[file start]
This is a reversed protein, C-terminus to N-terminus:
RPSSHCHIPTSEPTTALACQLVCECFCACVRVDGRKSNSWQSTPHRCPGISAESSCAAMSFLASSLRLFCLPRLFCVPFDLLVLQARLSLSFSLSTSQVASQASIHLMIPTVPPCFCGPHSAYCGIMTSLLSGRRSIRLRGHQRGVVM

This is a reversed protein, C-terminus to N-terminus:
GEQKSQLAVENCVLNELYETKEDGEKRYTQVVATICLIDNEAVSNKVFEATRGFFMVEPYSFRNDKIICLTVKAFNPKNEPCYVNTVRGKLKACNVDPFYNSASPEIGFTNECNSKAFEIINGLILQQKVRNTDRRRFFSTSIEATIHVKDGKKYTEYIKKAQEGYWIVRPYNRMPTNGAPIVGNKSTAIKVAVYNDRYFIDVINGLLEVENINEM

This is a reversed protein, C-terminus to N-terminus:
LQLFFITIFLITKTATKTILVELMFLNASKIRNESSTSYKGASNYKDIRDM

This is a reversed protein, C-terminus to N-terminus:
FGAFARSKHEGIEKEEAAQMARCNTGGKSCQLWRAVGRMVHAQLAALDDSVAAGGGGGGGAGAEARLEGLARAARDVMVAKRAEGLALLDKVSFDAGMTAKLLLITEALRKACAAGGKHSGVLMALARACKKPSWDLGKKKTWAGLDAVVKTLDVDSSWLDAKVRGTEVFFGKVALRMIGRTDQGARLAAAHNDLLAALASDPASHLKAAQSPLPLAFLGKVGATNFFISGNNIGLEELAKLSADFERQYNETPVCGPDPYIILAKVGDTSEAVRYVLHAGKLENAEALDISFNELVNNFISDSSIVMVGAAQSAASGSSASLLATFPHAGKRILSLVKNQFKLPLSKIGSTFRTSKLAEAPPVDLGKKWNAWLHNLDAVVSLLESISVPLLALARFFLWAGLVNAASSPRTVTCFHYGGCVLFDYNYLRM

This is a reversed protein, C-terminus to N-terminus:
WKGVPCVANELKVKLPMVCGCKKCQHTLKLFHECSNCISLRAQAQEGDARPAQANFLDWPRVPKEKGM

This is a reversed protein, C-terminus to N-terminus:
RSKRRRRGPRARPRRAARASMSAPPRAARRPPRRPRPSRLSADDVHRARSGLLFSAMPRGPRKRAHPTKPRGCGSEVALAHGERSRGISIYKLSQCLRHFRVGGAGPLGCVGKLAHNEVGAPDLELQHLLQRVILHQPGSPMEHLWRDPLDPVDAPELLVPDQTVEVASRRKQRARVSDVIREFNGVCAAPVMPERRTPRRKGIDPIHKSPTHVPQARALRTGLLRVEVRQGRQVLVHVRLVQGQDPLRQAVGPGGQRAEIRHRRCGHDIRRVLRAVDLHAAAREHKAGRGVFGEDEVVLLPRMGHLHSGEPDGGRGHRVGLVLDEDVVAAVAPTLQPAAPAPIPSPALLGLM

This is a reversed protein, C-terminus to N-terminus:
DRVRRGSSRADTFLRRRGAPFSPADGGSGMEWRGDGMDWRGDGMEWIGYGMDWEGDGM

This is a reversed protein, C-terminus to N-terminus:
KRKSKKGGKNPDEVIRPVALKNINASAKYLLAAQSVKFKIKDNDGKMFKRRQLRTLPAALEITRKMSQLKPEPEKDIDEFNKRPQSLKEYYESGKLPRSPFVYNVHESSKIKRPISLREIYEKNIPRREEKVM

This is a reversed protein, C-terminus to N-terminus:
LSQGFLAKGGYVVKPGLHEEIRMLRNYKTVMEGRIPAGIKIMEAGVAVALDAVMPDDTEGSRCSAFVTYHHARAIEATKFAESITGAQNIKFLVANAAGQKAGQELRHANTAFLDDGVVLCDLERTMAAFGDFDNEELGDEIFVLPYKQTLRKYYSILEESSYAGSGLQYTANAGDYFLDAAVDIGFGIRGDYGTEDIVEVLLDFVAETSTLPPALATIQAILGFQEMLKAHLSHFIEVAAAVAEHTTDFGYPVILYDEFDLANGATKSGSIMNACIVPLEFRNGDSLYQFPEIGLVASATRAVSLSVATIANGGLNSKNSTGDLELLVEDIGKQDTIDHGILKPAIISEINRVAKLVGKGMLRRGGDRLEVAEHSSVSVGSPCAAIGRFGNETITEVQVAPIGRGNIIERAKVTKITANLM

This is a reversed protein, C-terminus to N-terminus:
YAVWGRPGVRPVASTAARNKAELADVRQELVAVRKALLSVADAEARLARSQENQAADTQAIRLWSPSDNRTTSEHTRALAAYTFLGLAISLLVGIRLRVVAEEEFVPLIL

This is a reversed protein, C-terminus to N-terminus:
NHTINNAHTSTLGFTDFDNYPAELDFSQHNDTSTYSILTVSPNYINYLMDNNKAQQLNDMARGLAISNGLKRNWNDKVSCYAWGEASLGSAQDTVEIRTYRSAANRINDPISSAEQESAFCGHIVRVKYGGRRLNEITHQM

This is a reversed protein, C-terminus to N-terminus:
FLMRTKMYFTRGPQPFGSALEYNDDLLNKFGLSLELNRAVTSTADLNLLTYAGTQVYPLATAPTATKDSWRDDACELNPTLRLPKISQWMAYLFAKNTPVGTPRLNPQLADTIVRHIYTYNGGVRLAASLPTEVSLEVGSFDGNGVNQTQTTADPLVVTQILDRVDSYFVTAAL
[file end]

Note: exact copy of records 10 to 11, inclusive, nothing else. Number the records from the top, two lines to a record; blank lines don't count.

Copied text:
This is a reversed protein, C-terminus to N-terminus:
YAVWGRPGVRPVASTAARNKAELADVRQELVAVRKALLSVADAEARLARSQENQAADTQAIRLWSPSDNRTTSEHTRALAAYTFLGLAISLLVGIRLRVVAEEEFVPLIL

This is a reversed protein, C-terminus to N-terminus:
NHTINNAHTSTLGFTDFDNYPAELDFSQHNDTSTYSILTVSPNYINYLMDNNKAQQLNDMARGLAISNGLKRNWNDKVSCYAWGEASLGSAQDTVEIRTYRSAANRINDPISSAEQESAFCGHIVRVKYGGRRLNEITHQM